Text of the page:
The Kill; Druridge Bay birdwatching 24/09/2013

by on Sep.26, 2013, under Birdwatching, Druridge Bay, Northumberland, Southeast Northumberland

Through the thickening mist, just inches above the ground, the Sparrowhawk maneuvered it’s way at speed around bushes and the edge of a reedbed.  From that position it couldn’t see any possible targets.  Of course, that meant it couldn’t be seen either…

I’d collected Laura and Barry from Church Point at midday. for an afternoon birdwatching around Druridge Bay and southeast Northumberland.  Unlike the stunning sunshine and warmth of Monday, conditions were rather overcast.  On a walk through woodland, we came across a roving tit flock.  Goldcrests could be heard high in the trees, and a quick session of pishing soon had one just a few feet away from us as it descended to investigate where the squeaking noise was coming from.  Our lunch stop, overlooking the length of Druridge Bay, gave us the opportunity for a spot of seawatching although, with the lack of any substantial breeze, there wasn’t a great deal of movement offshore.  Eider were dotted here and there, Cormorants were flying along the coast, a few Swallows  were catching insects low over the clifftop vegetation and flocks of Goldfinch and Linnet were noisily flitting about.  Lapwings, Curlew, Dunlin, Ruff, Snipe, Ringed Plover and Redshank, the latter in what seemed to be a state of perpetual motion, were working their way along exposed mud as Grey Herons stalked with an imperceptibly slow motion that  spells danger to fish, frogs and ducklings everywhere.  As the afternoon continued, we were suddenly confronted with heavy mist.  Then the rain started.  Thinking this would clear the mist proved a forlorn hope, and we watched a flock of Dunlin make several low passes over the mud in front of us before they vanished into the mist.  Eiders and Cormorants were diving repeatedly on the River Coquet near Amble and Salmon were leaping from the water – a real joy to watch when all three of us in the car are keen flyfishers.  With dusk approaching, although this wouldn’t differ too much from the rest of the afternoon, the yapping of Pink-footed Geese could be heard from behind the grey impenetrable curtain of mist.  Growing louder, and with the calls of Greylag and Canada Geese intermingled, the flock appeared on the edge of the mist.  Just beyond the limit of clarity, the amorphous mass of several hundred geese dropped onto the water and then upped the volume of their calls.  As another flock arrived they were greeted noisily by the birds already on the water.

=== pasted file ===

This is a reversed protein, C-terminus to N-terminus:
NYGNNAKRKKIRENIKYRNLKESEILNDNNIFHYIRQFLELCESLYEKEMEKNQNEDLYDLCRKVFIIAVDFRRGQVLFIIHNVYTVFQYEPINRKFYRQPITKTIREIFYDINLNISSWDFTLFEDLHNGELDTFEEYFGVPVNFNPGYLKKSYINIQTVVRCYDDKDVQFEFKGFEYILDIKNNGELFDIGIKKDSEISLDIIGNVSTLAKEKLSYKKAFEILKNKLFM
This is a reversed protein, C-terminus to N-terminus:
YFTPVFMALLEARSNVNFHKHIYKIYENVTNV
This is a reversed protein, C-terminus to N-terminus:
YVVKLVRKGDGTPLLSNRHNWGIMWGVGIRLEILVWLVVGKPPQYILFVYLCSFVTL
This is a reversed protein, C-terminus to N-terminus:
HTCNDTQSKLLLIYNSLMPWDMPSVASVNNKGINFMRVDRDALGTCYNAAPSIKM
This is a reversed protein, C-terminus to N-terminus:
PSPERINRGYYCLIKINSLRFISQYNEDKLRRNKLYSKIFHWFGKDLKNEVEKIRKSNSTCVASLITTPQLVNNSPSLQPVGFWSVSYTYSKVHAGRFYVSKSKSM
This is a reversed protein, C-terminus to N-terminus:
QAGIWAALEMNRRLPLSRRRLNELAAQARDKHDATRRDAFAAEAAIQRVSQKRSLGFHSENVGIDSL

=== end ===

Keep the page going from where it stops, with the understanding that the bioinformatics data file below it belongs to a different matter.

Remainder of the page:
…accelerating on powerful wings, following an approach of supreme stealth, the Sparrowhawk exploded from a gap in the reeds, still just inches from the ground.  Lapwings and Starlings took to the air in panic, but the predator quickly fixed it’s baleful stare on the three closest birds to the edge of the reeds.  The Dunlin took flight, but the concealed approach by the Sparrowhawk had given it the edge that it needed in the game of life and death that was playing out in front of us.  With lightning quick reflexes it plucked the Dunlin deftly from the air, turned back through the channel in the reeds, and settled to devour it’s catch out of sight.  Not out of sight from us though 🙂

:, , , , , , , , , , , , , , , , , , , , , , ,

Comments are closed.

Looking for something?

Use the form below to search the site:

Still not finding what you're looking for? Drop a comment on a post or contact us so we can take care of it!

Archives

All entries, chronologically...